At the conclusion of the testimony the judge rendered a decision from the bench. The judge found that Noble's testimony that he saw and followed defendant's vehicle was credible. Noting that Horvath either "pointed across the street or pointed out the vehicle," the judge found that "[a]s the officer observed the vehicle he saw it pull away, . . . saw the direction it went . . . . He described the . . . vehicle with sufficient specificity . . . [and] when he pulled out to follow the vehicle . . . he recognized [it] when it crossed his path . . . . It is perfectly consistent and . . . appropriate."
On appeal, defendant presents the following contention for our consideration:
BECAUSE THE TRIAL COURT'S FINDING THAT THE POLICE OFFICER SAW THE VEHICLE NEAR THE COMPLAINANT'S HOME BEFORE HE IN[I]TIATED THE STOP WAS NOT SUPPORTED BY SUFFICIENT CREDIBLE EVIDENCE, THE MOTION TO SUPPRESS WAS IMPROPERLY DENIED. ALTERNATIVELY, THE TRIAL COURT ERRED IN ITS LEGAL CONCLUSION THAT THE POLICE OFFICER AND THE COMPLAINANT SUFFICIENTLY DESCRIBED THE VEHICLE AND ITS OCCUPANT TO PROVIDE REASONABLE SUSPICION FOR THE STOP. U.S. CONST. AMEND IV, XIV, N.J. CONST. ART. 1, PAR. 7.
Having considered these arguments in light of the record and the controlling legal principles, we are satisfied that they are without merit.
The judge's findings supporting his decision are grounded in his credibility determinations. In short, he found credible Noble's testimony that Horvath pointed to defendant's vehicle while it was still at the curb across from her residence; the vehicle pulled away at that point and Noble pursued it. We defer to these credibility-based findings so long as we are satisfied that they "'could reasonably have been reached based on sufficient credible evidence present in the record. This involves consideration of the proofs as a whole[.]'" State v. Locurto, 157 N.J. 463, 471 (1999) (quoting State v. Johnson, 42 N.J. 146, 162 (1964)).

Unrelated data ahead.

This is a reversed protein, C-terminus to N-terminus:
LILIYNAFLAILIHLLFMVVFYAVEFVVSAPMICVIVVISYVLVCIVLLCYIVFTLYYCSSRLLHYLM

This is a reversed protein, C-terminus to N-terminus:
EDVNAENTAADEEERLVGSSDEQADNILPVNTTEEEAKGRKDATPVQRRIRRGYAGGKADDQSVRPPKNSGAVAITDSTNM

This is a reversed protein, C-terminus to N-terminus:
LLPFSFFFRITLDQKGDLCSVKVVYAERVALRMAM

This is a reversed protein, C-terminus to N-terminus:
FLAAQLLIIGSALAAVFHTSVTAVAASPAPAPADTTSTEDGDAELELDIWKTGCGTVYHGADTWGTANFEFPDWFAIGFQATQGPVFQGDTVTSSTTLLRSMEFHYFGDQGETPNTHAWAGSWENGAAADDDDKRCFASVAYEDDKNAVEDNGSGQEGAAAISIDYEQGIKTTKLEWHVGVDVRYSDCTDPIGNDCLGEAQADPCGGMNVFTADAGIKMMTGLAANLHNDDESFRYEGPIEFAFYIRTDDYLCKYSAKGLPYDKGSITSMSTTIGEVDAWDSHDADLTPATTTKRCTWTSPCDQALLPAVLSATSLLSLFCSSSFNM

The crux of defendant's argument appears to be the discrepancy between Noble's testimony and his statement on the 911 tape. As noted, Noble did not recall making that statement to the 911 dispatch officer. Moreover, he consistently testified at the motion hearing that he had the vehicle in view upon his arrival at Horvath's residence; he then pursued it, lost sight of it temporarily, but saw the vehicle shortly thereafter and stopped it three blocks away from the residence. On this record, we find no merit to defendant's claim that the judge's findings "went so wide of the mark" that "a mistake must have been made." Johnson, supra, 42 N.J. at 162.
We likewise reject defendant's contention that the judge's legal conclusion "cannot stand." While Noble's entire encounter with defendant's vehicle may have been "brief," as defendant asserts, the fact remains that he observed the vehicle which he initially described as a Range Rover, and then, while in pursuit, as a Land Rover. He very shortly thereafter stopped the vehicle three blocks from the location where he first saw it. The 911 dispatch clearly reflects Horvath identifying defendant's vehicle as "an SUV type of thing."
Horvath's 911 call "provide[d] a sufficient quantity of information, such as an adequate description of the vehicle, its location . . . or similar innocent details, so that the officer . . . may be certain that the vehicle stopped is the same as the one identified by the caller." State v. Golotta, 178 N.J. 205, 222 (2003) (internal quotation omitted). Moreover, upon Noble's arrival, defendant's vehicle was still at the scene.
We are satisfied that Noble had adequate grounds to stop defendant's vehicle. "An investigative stop is valid . . . if the officer has a 'particularized suspicion' based upon an objective observation that the person stopped has been or is about to engage in criminal wrongdoing." State v. Davis, 104 N.J. 490, 504 (1986). "The standard of reasonable suspicion required to uphold an investigative detention is lower than the standard of probable cause necessary to justify an arrest." State v. Nishina, 175 N.J. 502, 511 (2003). We discern no violation of defendant's constitutional rights.